This is just me telling my story about my personal journey with anxiety. I am not the most creative writer so I won’t be able to explain my thoughts and feelings in amazing depth or picturisation, but here we go…
The severity of mental health is not widely understood – at least not as in depth as it should be! Most people would just think you needed locking up if you said to them ‘I’ve got mental Heath issues’ because I believe it is not taught at a young age just how seriously mental illness can affect people. Why is this the case? Why are we taught about physical illnesses and not mental ones when 1 in 4 people will now suffer with a mental health issue at some point in their lives? I think this is one of the hardest things about anxiety. The fact that is it not being accepted as an illness by most people, the thought of discussing your feelings openly or even worse, having a panic attack in public is petrifying. What would people think?
I don’t blame people for not knowing about anxiety, as if I didn’t have it, I don’t think I’d understand it either. I believe that if you haven’t ever suffered with anxiety yourself, you won’t ever truly understand how it takes control of your life.
Anxiety is a fear, usually a ridiculous fear about what is going to happen in different situations. This can lead to anxiety disorder and in some cases severe panic attacks!
So what happens when you feel anxious or during a panic attack? Cortisol is the stress hormone in our bodies. It is responsible for initiating the ‘fight or flight’ response when we are in a situation we need to get out of. With anxiety, your body believes that you are in a dangerous situation (even if you are not) a lot more than someone who does not suffer with it. Anxiety sufferers have more cortisol stored in their bodies and this leads to stress and anxiety being suffered at a much higher level. When the feeling of anxiety builds up, cortisol is flooded around the body and this in turn, makes your body panic, as it is trying to get more oxygen to the brain and this then leads to your breathing quickening. Adrenaline also causes the heart to beat faster and your muscles to tense. At least this is what my therapist said?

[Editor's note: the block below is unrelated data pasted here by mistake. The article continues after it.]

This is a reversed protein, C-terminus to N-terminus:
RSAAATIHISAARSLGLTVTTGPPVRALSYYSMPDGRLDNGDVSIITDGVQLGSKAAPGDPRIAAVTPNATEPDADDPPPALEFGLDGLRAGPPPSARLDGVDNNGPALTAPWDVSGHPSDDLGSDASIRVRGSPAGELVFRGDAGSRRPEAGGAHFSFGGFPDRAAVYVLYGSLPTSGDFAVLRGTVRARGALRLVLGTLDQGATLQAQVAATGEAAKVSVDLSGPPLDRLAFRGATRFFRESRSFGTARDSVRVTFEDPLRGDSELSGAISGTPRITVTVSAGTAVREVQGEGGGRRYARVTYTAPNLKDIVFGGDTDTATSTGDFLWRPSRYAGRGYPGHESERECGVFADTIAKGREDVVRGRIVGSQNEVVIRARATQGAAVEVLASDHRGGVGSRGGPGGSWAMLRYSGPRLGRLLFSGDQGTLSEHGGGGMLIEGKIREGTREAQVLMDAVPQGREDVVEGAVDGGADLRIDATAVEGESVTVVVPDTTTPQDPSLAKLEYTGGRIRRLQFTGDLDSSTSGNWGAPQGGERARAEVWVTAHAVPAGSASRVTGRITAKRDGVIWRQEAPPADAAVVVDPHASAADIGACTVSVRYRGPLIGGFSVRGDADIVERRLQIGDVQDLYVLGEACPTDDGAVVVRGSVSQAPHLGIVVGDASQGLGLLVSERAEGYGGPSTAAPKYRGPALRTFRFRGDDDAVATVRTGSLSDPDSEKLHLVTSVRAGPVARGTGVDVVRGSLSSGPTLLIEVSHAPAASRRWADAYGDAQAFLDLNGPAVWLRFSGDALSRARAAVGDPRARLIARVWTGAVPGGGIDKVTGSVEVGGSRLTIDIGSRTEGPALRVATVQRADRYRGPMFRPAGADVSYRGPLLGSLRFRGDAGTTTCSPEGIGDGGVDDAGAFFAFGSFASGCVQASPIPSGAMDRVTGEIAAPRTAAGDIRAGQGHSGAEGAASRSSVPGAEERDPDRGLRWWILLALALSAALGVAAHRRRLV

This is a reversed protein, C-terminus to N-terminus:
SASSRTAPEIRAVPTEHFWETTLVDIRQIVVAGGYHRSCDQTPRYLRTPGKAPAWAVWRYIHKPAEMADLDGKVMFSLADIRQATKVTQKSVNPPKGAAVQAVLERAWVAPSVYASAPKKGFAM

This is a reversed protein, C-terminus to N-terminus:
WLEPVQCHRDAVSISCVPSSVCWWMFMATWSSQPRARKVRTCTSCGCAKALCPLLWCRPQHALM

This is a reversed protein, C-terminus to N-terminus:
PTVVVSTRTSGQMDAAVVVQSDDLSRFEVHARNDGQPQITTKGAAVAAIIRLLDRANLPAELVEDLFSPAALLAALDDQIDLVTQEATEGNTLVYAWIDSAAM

She also said that my brain is wired to remember how it felt in different situations, which is why anxiety happens in the same situation. A wire is ‘welded’ in my brain when a panic attack happens or if I felt anxious somewhere previously which means that more often than not, I will have an anxiety attack again and my brain needs to be ‘re-wired’ to stop this happening. Pretty scary right!
Anxiety can be caused by genetics. Apparently mine is, as quite a few people in my family also suffer with it and unfortunately I have just been passed on this lovely gene!
As well as this, anxiety can be caused by childhood trauma. When I was growing up, my dad suffered with poor physical heath and I watched him having to go through this my entire life. I used to love going to the hospital with him and watching him be jabbed with different needles when I was younger, I found it so interesting! Who knew I would be so affected by it now. Seeing him dialysing and being rushed into hospital was a regular occurrence and I was very good at dealing with it when I was younger.
However, when I was 17, I was told that I too had inherited the polycystic kidney disease. A disease that slowly causes your kidneys to fail until you need a transplant in later life. I then came to realise that I wasn’t quite as good at dealing with health issues as I thought I was and that my anxiety may be severely linked to this. I would repeatedly get upset about it and quite honestly I would think it’s so unfair. Why me? Why my dad? I guess you just have to deal with things!!